Aboriginal revolutionary, scholar, political activist and Black Power activist Denis Walker and Sam Watson co-founded the Australian Black Panther Party in 1971. The BPP was declared to be “the vanguard for all depressed people, and in Australia the Aboriginals are the most depressed of all.”
Headquarters for the Australian Black Panther Party was set up headquarters in Brisbane, the capital city of Queensland with a small group of “field marshals” that included indigenous activists Paul Coe, Gary Foley, Gary Williams and Billy Craigie. There was only 10 members of the Australian Black Panther Party.
The Australian chapter of the Black Panther Party adapted the politics and militant style of the American Black Panther Party to address issues affecting Aboriginal people and make demands for equality of treatment in education, health and legal representation, the abolition of discriminatory legislation, an end to police harassment, and the simple right to live without racism.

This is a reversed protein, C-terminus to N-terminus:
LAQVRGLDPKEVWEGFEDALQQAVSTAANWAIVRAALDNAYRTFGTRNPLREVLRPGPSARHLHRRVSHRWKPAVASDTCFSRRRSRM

In October 1970, the Aboriginal Legal Service of New South Wales was set up as a response to the police brutality and to provide legal representation in court for the Aboriginal community. With support from law academics it was the first organization in that state to be conceived, established, and controlled by Aborigines since the 1930s.
With support from government funding and grants, the Aboriginal Medical Service was established in 1971 to provide basic health care to the Aboriginal community and improve the health and well-being of Aboriginal families who suffered with malnutrition. These programs included variations of the Black Panther Party’s “Feed the People” and “Free Breakfast for Children” programs. Volunteers distributed free fruit and vegetables to Aboriginal families in Sydney, and the Breakfast for Children program, run in conjunction with a local chapel, provided Aboriginal schoolchildren with breakfast on school mornings where otherwise they might have eaten nothing.